Safety tips to prevent falls at home and around the house

pt HealthPhysiotherapy, Vestibular Rehabilitation

It’s always a good time to take a step back and review your home environment to lower your risk of injury. Though you can’t prevent ice and snow from coming this winter, you can be pro-active and take steps to prevent falls at home or around the house.

Numerous factors can increase your risk of falling. Conditions such as inactivity, heart problems, stroke, reduced hearing, vision or balance, muscle weakness, Parkinson’s, are some medical risks while improper footwear, poor lighting, loose rugs or clutter are environmental risks. That being said, a little pre-planning and some simple solutions can make a huge difference.

Safety tips for your home

One in three Canadian seniors experience a fall each year, and about half of these occur at home. Falls usually occur while doing a normal, daily task such as getting in and out of bed or getting into the bathtub.

Falls are the leading cause of injury and hospitalization among seniors and can result in physical injuries such as bruises, fractures or even a brain injury that significantly reduce quality of life.

Balance problems can increase the risk of experiencing a fall. Balance requires input from many areas: your visual system, the balance system of the inner ear as well as sensors of position and movement in your feet and legs, so if one or more of these systems are damaged as a result of injury or disease, the risk of experiencing a fall increases.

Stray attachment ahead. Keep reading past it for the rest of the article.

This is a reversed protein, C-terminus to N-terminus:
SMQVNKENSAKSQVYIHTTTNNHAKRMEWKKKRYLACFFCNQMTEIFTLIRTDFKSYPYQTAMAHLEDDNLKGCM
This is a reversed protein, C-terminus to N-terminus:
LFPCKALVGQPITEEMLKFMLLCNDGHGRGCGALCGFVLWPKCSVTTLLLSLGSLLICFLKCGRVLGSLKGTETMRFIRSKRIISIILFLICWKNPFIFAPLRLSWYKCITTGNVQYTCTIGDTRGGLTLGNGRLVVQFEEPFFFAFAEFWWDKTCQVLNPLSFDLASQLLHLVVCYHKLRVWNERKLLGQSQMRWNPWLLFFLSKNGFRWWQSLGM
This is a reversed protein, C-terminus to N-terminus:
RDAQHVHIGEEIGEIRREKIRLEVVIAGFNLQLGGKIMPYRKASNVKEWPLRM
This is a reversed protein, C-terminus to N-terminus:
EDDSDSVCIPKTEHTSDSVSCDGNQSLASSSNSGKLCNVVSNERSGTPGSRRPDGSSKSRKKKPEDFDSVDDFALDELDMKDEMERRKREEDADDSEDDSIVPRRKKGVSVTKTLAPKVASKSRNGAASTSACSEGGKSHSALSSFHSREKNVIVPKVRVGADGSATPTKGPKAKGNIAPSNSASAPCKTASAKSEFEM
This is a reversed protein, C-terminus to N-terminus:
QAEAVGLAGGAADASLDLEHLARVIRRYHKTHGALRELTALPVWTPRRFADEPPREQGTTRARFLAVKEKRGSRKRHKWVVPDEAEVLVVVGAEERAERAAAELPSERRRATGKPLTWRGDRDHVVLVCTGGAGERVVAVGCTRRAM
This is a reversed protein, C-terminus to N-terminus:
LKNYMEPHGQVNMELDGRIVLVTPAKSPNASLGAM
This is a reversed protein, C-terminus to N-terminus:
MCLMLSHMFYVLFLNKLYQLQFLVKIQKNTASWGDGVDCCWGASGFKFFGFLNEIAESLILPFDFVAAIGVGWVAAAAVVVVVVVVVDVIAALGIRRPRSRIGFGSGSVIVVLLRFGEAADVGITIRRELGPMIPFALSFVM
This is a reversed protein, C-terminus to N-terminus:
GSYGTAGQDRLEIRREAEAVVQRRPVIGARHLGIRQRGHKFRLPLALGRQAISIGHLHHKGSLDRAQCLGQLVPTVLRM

Home safety checklist

  • Remove loose carpets, area rugs and mats
  • Clean up spills when they occur
  • Remove clutter
  • Secure power cords away from floors
  • Choose anti-slip flooring, especially for stairs
  • Install and use handrails on stairs and in the bathroom
  • Ensure all areas are well-lit, especially stairs and doorways
  • Use footwear that fits (with non-slips soles) and avoid shoes without backs
  • Review the side-effects of medications with your physician or pharmacist, especially those that may lead to falls (e.g. dizziness)
  • Follow the recommendations of your medical professionals regarding the use of walkers or canes
  • Keep a cell phone with you or get a personal emergency response system

Staying safe around the house

You should also be preparing for balance challenges that will come along with the cold weather.

Here are three simple tips to prevent falls around the house this winter:

1 – Pick up some anti-slip traction aid like Lava Grip or Traction Sand from your local hardware store. Sprinkle the product on areas that will become icy when the temperature drops.

2 – Buy some heavy duty grips (i.e. ICEtrekkers) from your local sporting goods store to put on your boots for those winter walks. Just make sure to remove them before stepping on hard indoor surfaces, which they can slide on!

3 – Install motion sensor lights so that you’re not caught trying to navigate to your door in the dark as days grow shorter.

If you’re feeling unsteady or having some “close calls” with falls, you should talk to a healthcare professional. Vestibular therapists at Lifemark can evaluate contributing factors, measure your balance and determine your fall risk. They can then teach you techniques that have been proven to reduce fall risk and work with you to monitor progress.

To schedule an appointment, contact a pt Health clinic near you or book an appointment online.

This blog originally appeared on and was written by Sheelah Woodhouse, PT, BScPT, Vestibular Physiotherapist.


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